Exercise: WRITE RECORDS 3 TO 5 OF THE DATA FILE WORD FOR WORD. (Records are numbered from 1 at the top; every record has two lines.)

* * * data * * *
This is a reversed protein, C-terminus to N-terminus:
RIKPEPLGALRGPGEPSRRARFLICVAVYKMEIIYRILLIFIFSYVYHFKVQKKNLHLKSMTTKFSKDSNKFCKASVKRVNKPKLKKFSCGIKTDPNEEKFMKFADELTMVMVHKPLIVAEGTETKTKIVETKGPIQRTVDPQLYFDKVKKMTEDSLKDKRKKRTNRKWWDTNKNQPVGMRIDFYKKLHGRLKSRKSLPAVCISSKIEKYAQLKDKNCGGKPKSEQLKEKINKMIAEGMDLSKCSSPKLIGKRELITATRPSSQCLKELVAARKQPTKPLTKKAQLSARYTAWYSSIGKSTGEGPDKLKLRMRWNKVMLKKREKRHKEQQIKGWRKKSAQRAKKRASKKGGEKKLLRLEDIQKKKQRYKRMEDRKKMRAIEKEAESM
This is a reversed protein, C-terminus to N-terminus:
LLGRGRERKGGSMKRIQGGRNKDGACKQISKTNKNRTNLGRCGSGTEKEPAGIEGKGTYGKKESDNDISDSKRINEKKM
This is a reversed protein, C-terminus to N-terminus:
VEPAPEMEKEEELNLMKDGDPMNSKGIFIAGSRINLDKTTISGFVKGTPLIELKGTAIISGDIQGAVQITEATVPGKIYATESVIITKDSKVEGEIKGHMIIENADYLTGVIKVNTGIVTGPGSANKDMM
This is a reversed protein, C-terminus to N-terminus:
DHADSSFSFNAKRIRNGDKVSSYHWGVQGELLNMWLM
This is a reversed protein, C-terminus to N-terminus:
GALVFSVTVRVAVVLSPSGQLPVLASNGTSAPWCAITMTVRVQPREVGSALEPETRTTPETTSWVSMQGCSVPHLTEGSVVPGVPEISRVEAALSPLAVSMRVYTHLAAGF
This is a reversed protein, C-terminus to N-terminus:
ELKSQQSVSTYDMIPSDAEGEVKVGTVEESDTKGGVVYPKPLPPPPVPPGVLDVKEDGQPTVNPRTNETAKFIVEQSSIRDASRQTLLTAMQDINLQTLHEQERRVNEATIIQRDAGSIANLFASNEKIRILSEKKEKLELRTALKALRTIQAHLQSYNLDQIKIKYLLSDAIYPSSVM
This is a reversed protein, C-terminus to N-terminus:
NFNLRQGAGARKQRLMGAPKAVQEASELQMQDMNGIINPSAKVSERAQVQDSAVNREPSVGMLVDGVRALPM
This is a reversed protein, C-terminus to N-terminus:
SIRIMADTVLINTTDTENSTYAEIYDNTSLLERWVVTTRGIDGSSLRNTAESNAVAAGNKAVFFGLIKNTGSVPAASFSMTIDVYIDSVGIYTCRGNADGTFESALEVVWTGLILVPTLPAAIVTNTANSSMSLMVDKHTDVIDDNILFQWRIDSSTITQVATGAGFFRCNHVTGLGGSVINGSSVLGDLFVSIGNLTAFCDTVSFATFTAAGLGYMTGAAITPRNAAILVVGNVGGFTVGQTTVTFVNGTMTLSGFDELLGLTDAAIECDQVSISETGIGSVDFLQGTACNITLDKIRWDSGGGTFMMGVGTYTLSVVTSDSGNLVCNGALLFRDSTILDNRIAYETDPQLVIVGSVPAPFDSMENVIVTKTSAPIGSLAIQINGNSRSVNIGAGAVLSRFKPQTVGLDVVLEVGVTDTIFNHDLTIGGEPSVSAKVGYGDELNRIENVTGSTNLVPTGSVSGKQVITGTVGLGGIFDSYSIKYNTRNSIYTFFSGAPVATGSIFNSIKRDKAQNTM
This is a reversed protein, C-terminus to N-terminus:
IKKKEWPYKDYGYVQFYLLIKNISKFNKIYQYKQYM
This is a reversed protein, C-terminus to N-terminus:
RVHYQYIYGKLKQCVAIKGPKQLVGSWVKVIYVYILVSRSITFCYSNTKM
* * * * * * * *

This is a reversed protein, C-terminus to N-terminus:
VEPAPEMEKEEELNLMKDGDPMNSKGIFIAGSRINLDKTTISGFVKGTPLIELKGTAIISGDIQGAVQITEATVPGKIYATESVIITKDSKVEGEIKGHMIIENADYLTGVIKVNTGIVTGPGSANKDMM
This is a reversed protein, C-terminus to N-terminus:
DHADSSFSFNAKRIRNGDKVSSYHWGVQGELLNMWLM
This is a reversed protein, C-terminus to N-terminus:
GALVFSVTVRVAVVLSPSGQLPVLASNGTSAPWCAITMTVRVQPREVGSALEPETRTTPETTSWVSMQGCSVPHLTEGSVVPGVPEISRVEAALSPLAVSMRVYTHLAAGF